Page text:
Asbestos has been used in many industries. For example, the building and construction industries have used it for strengthening cement and plastics as well as for insulation, roofing, fireproofing, and sound absorption.
The shipbuilding industry has used asbestos to insulate boilers, steam pipes, and hot water pipes. The automotive industry uses asbestos in vehicle brake shoes and clutch pads.
Asbestos has also been used in ceiling and floor tiles, paints, coatings, adhesives and plastics. In addition, asbestos has been found in vermiculite-containing garden products and some talc-containing crayons.
In August 2000, the EPA conducted a series of tests to evaluate the risk for consumers of adverse health effects associated with exposure to asbestos-contaminated vermiculite. The EPA concluded that exposure to asbestos from some vermiculite products poses only a minimal health risk.
The EPA recommended that consumers reduce the low risk associated with the occasional use of vermiculite during gardening activities by limiting the amount of dust produced during vermiculite use. Specifically, the EPA suggested that consumers use vermiculite outdoors or in a well-ventilated area. Keep vermiculite damp while using it to avoid bringing dust from vermiculite into the home on clothing and use premixed potting soil, which is less likely to generate dust.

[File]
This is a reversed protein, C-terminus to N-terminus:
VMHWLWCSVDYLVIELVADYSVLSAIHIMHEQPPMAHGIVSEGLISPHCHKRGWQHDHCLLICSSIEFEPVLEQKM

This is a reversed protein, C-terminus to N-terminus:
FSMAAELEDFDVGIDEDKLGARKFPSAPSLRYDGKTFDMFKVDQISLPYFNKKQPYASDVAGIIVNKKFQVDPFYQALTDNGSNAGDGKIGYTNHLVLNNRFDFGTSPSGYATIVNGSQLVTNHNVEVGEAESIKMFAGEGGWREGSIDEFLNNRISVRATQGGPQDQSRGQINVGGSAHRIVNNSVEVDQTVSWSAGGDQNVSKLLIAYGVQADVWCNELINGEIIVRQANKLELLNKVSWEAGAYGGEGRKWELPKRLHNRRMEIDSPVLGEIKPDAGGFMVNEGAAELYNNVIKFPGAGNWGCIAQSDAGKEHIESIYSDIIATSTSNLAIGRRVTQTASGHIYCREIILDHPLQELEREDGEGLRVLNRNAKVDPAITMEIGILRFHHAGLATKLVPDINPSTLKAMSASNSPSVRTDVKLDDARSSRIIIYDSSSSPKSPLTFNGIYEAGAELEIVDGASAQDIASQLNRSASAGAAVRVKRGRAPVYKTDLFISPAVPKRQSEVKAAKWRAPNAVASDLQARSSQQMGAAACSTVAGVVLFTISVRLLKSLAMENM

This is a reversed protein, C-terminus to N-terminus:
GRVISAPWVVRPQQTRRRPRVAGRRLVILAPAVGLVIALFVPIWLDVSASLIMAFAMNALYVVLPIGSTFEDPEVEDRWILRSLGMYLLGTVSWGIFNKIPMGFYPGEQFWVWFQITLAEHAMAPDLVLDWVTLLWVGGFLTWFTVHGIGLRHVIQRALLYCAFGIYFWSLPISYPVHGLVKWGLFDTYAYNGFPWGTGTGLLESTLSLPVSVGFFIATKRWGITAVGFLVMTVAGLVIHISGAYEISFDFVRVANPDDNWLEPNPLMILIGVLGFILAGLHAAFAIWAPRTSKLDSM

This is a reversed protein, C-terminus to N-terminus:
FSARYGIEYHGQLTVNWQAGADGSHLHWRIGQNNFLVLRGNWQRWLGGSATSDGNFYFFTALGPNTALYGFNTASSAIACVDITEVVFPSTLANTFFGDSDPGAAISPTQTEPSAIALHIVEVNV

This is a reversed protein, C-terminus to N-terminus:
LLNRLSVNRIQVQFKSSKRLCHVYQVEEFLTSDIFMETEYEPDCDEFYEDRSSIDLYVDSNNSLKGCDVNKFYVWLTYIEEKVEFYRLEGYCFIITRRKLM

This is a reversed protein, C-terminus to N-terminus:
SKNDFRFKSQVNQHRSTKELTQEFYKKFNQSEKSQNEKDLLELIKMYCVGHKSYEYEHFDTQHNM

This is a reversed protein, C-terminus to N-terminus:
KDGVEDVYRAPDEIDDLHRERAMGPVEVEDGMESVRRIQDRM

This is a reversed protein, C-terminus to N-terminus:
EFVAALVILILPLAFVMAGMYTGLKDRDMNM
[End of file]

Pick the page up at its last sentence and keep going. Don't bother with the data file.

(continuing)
People may be exposed to asbestos in their workplace, their communities, or their homes.
If products containing asbestos are disturbed, tiny asbestos fibers are released into the air.
When asbestos fibers are breathed in, they may get trapped in the lungs and remain there for a long time. Over time, these fibers can accumulate and cause scarring and inflammation, which can affect breathing and lead to serious health problems.